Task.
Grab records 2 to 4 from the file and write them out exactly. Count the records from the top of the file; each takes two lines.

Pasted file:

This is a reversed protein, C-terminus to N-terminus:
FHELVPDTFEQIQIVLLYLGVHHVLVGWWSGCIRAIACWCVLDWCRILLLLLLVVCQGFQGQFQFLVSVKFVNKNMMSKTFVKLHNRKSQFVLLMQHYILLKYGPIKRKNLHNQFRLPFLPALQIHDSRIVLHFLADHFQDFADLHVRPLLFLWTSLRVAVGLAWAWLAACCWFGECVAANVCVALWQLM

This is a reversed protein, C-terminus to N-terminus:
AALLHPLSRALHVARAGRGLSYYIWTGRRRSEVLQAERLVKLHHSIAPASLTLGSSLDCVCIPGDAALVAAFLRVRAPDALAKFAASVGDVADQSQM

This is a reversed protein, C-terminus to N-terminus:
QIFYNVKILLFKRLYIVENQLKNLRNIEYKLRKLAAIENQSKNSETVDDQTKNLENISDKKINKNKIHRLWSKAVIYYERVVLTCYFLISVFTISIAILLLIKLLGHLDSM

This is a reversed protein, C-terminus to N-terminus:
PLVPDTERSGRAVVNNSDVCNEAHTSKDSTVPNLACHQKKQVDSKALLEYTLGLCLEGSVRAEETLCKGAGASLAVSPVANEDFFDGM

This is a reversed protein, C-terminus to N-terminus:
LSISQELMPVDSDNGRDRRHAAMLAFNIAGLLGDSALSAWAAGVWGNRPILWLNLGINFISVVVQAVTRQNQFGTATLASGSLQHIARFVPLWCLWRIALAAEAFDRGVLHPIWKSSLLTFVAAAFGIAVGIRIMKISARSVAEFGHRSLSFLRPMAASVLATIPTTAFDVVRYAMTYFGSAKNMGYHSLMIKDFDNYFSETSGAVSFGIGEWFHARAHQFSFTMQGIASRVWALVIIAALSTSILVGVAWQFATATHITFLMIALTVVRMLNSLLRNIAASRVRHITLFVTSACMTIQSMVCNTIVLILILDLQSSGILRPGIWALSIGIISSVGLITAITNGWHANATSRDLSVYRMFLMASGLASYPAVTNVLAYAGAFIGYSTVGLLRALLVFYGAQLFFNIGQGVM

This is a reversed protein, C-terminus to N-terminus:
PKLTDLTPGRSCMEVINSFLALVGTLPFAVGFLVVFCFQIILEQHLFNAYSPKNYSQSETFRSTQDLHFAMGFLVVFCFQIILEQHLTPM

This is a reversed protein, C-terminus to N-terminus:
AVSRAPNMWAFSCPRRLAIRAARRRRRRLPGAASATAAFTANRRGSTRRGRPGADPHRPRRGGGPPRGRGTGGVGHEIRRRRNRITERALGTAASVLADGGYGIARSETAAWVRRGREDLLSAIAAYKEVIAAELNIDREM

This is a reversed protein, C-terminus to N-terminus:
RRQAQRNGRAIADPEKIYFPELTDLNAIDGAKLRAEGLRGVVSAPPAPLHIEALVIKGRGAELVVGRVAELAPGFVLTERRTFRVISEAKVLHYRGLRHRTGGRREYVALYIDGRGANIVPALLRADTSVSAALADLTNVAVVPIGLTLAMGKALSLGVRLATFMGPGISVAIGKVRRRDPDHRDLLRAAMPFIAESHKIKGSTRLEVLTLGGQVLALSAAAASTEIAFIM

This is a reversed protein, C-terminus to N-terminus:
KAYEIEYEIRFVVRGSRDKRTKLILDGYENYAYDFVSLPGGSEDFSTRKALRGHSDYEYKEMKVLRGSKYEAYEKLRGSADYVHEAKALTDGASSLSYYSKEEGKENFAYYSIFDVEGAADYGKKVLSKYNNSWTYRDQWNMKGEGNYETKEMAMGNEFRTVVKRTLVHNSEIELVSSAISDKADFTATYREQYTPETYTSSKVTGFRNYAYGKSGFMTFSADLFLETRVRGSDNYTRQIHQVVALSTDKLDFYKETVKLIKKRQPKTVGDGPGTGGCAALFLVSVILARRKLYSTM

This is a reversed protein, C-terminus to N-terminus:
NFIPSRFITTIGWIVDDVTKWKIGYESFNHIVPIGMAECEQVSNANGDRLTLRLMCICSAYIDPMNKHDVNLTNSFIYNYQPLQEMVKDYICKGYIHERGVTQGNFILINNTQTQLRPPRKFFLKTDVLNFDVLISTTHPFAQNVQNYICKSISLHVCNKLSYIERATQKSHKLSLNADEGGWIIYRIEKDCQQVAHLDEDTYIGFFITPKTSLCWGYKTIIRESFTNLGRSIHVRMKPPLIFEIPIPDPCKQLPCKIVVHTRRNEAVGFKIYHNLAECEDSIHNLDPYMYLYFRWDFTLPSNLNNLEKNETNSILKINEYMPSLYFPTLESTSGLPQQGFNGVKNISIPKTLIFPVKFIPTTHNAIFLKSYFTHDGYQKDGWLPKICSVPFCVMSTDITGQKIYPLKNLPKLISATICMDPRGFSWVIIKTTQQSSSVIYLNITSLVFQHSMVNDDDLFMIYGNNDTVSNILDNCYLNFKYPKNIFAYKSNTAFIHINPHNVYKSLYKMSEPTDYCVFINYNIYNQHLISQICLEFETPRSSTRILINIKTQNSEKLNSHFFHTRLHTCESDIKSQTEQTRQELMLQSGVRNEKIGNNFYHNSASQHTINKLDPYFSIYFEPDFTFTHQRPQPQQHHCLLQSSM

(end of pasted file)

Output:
This is a reversed protein, C-terminus to N-terminus:
AALLHPLSRALHVARAGRGLSYYIWTGRRRSEVLQAERLVKLHHSIAPASLTLGSSLDCVCIPGDAALVAAFLRVRAPDALAKFAASVGDVADQSQM

This is a reversed protein, C-terminus to N-terminus:
QIFYNVKILLFKRLYIVENQLKNLRNIEYKLRKLAAIENQSKNSETVDDQTKNLENISDKKINKNKIHRLWSKAVIYYERVVLTCYFLISVFTISIAILLLIKLLGHLDSM

This is a reversed protein, C-terminus to N-terminus:
PLVPDTERSGRAVVNNSDVCNEAHTSKDSTVPNLACHQKKQVDSKALLEYTLGLCLEGSVRAEETLCKGAGASLAVSPVANEDFFDGM